My copy is spiral bound so it lays flat, great when you’re actually cooking from the book and not just reading it like the latest best seller. There is a table in the beginning listing vegetables with basic descriptions, selection tips, storage and handling advice, preparation tips, serving suggestions and major nutrients. 


          • 352 pages 
          • Recipe Count: 
            • Spring (48) 
            • Summer (96) 
            • Autumn (54) 
            • Winter (48) 
            • All Seasons (60)

Recipes Titles to Entice You:
Sweet and Sour Swiss Chard 
Sweet Potato Crescent Rolls 
Gingered Kale and Tofu
Golden Carrot Bake
Scandinavian Sweet Soup
Pork Apricot Skillet

As an Amazon Affiliate I will receive a small compensation for items purchased through my links.

Wednesday, July 4, 2012

Grand Launch Potholder Giveaway

Hey everybody!
I've been busy in the sewing room and I whipped up a little something for you!

I'd like to celebrate 200+ followers and the launch of my new blog by giving a lucky someone a handmade set of potholders. Both feature black embroidery and are self bound with red and white polka dot fabric. They are made with heat safe batting.

Christmas (ugh!) is only 6 months away! These would make a perfect gift for a special baker in the family!
(US only, please)

Sunday, July 1, 2012

Creamy Corn and Shallots

When I walked into the farm market and saw the fresh sweetcorn I couldn't help myself and ended up leaving with 12 ears, despite only living with one other person.

This recipe is from the book Local Flavors

Creamy Corn and Shallots:


            • 6 ears of sweet corn
            • 2 T unsalted butter
            • 2 shallots, finely chopped
            • 1/2 t salt
            • 1/4 cream
            • fresh pepper
            • Fresh herbs (parsley, basil or dill)

      1. Cut corn from ears, try to cut 2/3 of the kernel off
      2. After removing kernels scrape the cobs to remove the juices and the remainder of the kernels. Keep separate from the rest of the corn
      3. Melt the butter in a skillet over medium heat, add the shallots and cook for 2 minutes
      4. Add corn kernels and salt, raise heat and cook for 2 more minutes
      5. Add scrapings and cream, stir and cook for an additional minute. 
      6. Remove from heat and season with pepper. Stir in herbs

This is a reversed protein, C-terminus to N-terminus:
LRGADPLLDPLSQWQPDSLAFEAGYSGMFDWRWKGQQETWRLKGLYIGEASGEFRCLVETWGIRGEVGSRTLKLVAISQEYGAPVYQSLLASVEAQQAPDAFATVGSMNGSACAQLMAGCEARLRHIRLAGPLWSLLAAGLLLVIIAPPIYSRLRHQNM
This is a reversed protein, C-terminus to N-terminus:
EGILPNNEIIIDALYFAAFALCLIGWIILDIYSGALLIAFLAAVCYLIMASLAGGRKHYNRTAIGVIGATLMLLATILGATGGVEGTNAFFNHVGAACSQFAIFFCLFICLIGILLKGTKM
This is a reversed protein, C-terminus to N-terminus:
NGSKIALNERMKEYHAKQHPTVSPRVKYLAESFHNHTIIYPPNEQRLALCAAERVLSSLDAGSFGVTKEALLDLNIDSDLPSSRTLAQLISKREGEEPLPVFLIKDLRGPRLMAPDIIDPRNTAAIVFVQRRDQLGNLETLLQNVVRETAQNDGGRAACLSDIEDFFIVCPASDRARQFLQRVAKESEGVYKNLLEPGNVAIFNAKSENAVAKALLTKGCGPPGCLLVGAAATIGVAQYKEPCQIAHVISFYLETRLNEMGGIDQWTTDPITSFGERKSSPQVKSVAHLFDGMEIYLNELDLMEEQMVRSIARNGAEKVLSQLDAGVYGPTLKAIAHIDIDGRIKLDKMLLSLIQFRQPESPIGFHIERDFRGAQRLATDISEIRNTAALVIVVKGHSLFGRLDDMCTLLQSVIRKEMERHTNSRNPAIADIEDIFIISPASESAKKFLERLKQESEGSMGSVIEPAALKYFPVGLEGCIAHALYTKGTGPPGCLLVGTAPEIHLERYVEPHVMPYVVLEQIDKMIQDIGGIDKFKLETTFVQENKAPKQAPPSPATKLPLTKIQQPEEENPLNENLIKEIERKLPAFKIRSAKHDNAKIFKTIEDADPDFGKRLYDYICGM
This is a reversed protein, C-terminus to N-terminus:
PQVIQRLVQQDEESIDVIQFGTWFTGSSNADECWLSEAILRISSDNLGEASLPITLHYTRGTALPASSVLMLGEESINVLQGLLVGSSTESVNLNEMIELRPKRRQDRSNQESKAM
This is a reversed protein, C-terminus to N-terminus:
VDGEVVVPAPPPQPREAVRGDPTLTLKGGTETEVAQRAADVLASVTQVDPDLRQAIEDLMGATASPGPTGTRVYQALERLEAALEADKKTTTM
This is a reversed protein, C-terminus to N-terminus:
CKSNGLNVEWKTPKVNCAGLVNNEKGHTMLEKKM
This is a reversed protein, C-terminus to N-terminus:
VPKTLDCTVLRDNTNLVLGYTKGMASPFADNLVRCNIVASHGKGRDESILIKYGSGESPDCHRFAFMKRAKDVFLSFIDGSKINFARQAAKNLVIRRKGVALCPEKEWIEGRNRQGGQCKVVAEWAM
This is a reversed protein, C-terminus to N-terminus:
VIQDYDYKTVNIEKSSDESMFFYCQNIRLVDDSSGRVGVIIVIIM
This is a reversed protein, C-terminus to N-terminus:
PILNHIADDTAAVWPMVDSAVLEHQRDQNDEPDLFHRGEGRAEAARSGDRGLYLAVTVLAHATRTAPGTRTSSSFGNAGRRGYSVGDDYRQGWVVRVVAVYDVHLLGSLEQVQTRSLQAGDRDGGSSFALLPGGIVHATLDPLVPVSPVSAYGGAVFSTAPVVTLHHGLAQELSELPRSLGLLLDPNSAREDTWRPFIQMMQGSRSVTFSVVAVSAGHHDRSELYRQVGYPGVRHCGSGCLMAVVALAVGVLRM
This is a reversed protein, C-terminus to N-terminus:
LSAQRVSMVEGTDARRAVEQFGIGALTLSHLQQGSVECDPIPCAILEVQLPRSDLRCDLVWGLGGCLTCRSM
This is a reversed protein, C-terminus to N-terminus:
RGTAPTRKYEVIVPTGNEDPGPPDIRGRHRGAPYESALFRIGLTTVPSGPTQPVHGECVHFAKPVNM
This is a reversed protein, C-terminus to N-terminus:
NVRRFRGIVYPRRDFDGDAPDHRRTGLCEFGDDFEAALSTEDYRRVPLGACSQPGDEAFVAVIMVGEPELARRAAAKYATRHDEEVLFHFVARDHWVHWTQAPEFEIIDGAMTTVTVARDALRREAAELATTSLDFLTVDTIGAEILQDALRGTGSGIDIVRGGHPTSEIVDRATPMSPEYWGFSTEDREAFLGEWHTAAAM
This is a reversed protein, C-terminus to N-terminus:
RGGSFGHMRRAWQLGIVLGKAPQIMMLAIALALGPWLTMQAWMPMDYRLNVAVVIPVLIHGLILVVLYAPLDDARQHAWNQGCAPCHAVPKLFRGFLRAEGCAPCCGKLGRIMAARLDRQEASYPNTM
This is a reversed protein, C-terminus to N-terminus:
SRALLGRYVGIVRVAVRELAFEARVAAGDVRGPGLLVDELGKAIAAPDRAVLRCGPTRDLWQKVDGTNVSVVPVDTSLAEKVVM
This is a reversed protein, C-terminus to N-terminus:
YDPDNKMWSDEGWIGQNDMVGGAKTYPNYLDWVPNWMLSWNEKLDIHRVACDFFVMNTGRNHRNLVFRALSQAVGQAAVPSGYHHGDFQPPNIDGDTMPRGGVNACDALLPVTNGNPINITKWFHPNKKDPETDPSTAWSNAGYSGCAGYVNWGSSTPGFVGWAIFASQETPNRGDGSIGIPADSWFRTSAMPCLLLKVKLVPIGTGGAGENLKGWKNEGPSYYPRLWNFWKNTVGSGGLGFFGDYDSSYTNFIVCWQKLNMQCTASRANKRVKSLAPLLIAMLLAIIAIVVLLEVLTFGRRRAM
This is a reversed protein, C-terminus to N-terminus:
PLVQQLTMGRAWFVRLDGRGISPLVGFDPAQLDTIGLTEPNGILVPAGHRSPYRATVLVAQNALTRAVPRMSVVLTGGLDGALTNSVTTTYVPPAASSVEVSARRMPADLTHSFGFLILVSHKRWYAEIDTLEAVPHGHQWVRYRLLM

Make this NOW.
It doesn't have the canned cream corn texture at all. It doesn't even look all that special.
But it's SO good. 
The corn flavor is strong, it's stays a little crunchy so it's not like eating mush. The butter and half and half add a richness while the shallot adds a sweet slightly onion-y flavor, it's subtle but delicious.
I'll be making this again and again.

My Variations:

I made a 1/2 batch. I used 1/2 of each ingredient and everything worked out. I also substituted half and half for the cream, that's what I had and it's a bit healthier. 
As an Amazon Affiliate I will receive a small compensation for items purchased through my links.

Welcome to Cookbooks and a Camera!

Hello! My name is Alecia. I live with my fiance on a small semifarm in Upstate New York.
This blog is a spin-off from my main blog
I wanted a place devoted to two of my loves, books and food.

I probably have over 75 cookbooks, I stopped counting when I reached 50.
The purpose of this blog is to feature recipes and reviews of books. As awesome as pinterest is, nothing can really compare to an actual cookbook. I read them like novels, marking recipes with post-it flags until they look like they were trapped in a confetti hurricane.

I grow a large garden every year and I frequent farmers stands and markets. I'm a big fan of seasonal eating, a lot of my cookbooks are based on seasonal whole foods. I also like simple recipes that don't require a lot of specialty ingredients or tools.

Thanks for stopping by, I hope you find something delicious!
As an Amazon Affiliate I will receive a small compensation for items purchased through my links.